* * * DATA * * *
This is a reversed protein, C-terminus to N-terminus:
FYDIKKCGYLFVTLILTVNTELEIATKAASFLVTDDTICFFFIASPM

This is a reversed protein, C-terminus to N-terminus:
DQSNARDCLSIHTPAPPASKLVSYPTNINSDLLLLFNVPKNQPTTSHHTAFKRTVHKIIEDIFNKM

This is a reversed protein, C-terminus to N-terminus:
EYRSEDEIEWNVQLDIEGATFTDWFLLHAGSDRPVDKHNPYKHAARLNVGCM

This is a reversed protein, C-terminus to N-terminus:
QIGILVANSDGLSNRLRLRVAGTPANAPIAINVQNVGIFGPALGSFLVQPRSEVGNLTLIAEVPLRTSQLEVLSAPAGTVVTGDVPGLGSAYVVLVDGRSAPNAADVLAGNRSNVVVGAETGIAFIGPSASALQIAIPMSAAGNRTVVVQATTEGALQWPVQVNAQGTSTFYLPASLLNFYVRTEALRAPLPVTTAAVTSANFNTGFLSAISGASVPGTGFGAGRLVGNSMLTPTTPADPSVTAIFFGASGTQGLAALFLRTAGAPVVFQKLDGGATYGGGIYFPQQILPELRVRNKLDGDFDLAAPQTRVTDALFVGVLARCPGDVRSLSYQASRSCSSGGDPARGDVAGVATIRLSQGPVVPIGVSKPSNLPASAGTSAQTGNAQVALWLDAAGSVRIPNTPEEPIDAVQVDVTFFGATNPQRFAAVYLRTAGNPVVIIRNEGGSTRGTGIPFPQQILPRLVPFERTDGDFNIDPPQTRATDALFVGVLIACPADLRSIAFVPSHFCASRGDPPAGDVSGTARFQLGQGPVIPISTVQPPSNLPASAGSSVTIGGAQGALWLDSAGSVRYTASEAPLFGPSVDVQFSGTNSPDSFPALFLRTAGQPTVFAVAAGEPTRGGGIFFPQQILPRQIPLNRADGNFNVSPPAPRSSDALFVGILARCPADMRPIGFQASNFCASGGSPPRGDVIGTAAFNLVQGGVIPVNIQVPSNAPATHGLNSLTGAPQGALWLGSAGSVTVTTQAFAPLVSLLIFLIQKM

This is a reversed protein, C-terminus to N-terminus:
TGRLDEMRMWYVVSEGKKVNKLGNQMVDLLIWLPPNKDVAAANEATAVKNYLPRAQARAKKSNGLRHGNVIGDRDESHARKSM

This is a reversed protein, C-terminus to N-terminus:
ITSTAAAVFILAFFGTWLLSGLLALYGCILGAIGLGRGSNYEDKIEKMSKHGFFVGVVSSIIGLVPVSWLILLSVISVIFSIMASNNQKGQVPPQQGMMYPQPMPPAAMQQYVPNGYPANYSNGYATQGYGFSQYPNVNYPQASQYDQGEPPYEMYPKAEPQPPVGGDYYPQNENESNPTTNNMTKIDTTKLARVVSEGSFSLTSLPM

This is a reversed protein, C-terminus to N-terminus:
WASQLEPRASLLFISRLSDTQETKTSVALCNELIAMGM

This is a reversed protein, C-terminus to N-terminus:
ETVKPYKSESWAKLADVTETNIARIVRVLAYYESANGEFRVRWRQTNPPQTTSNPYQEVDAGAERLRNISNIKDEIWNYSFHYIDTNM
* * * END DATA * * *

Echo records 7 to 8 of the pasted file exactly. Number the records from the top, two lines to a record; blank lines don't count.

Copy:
This is a reversed protein, C-terminus to N-terminus:
WASQLEPRASLLFISRLSDTQETKTSVALCNELIAMGM

This is a reversed protein, C-terminus to N-terminus:
ETVKPYKSESWAKLADVTETNIARIVRVLAYYESANGEFRVRWRQTNPPQTTSNPYQEVDAGAERLRNISNIKDEIWNYSFHYIDTNM